Greg, like all other Olympic weightlifting coaches, knows it will be an uphill battle for the United States to stake a position on the world stage when it comes to competition. One front of the battle is educating and informing the mainstream about the sport. But another struggle is within the sport – working to truly professionalize the sport from a coaching and training aspect.
Basically the history of the sport in the U.S. is that it’s always been an amateur sport. It’s always been kind of this grassroots thing where guys are training in their friend’s garage, and coaching has always been for free. There’s still a lot of these old guys involved in weightlifting who are extremely resistant to the idea of making money off of weightlifting. It’s very bizarre to me. I guess I understand it from a more sentimental point of view, you know like, “Back in my day, it was like this…” And I don’t mean to be disrespectful, but it’s not your day anymore. If we’re going to be successful, the paradigm has got change one hundred percent. You look at these countries that are very successful, and one way or another the athletes and the coaches are financed. There are some countries where the lifters are actually officers in that country’s military and getting paid accordingly, but they don’t really do military service. So that’s one way that certain governments fund it. In other places, the government sets aside a certain amount of money for training programs. They take it very seriously.
Luckily for Olympic weightlifting, the sport is experiencing a surge in newcomers due to the inclusion of the lifts in the CrossFit programming. But while Greg appreciates the exposure provided to the sport, he thinks the true evolution will be a more longer-term process than just bringing new fitness beginners and former athletes to weightlifting. Said Greg, “People who are currently doing CrossFit now are not the ones who are going to become weightlifters and go on to become successful international lifters. It’s going to be their kids who are growing up, seeing people do the snatch and clean and jerk.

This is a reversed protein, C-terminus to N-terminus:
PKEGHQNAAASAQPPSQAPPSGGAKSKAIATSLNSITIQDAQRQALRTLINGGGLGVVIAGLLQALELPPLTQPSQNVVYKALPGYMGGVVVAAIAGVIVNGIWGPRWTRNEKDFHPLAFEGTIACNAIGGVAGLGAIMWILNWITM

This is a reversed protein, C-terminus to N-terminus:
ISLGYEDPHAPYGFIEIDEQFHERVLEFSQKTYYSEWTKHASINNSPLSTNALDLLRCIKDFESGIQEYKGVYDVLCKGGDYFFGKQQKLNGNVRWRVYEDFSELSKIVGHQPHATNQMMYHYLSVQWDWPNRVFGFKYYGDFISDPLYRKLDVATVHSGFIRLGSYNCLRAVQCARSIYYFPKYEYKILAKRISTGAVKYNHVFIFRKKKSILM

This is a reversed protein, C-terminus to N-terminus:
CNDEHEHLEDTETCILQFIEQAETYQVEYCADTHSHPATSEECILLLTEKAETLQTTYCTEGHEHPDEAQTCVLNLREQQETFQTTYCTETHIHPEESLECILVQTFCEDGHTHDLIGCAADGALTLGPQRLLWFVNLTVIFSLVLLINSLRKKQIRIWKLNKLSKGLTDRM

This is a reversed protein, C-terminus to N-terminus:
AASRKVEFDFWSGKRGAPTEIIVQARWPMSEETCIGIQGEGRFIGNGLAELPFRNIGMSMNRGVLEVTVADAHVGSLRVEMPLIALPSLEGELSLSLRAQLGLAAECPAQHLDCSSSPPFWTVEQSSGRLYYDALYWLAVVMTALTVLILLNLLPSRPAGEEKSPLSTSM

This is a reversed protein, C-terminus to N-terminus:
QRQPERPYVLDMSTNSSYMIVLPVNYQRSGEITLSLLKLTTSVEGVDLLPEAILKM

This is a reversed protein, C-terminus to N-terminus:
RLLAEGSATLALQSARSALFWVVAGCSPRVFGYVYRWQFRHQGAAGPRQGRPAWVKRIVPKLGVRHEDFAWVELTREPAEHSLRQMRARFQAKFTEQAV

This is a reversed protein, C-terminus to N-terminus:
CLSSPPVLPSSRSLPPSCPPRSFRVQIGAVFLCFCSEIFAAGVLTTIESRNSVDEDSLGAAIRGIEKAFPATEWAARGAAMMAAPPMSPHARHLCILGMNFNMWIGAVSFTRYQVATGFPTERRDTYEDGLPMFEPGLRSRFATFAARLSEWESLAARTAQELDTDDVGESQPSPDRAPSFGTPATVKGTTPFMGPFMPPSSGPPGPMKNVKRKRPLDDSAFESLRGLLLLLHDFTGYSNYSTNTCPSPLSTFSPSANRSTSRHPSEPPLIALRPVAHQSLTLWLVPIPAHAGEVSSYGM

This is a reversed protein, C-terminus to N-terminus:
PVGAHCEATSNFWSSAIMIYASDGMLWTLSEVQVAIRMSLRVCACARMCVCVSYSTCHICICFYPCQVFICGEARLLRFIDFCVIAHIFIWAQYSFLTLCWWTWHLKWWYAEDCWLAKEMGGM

But isn’t that a different world already? A world where people’s children even know what the Olympic lifts are? And so, Greg continues on his mission to open up Olympic weightlifting to a bigger audience, to bring money to the athletes, and to cultivate the potential of the next generation.
To learn more about Greg, read part one our feature interview:
To follow Greg’s three weeks of workouts here on Breaking Muscle follow this link: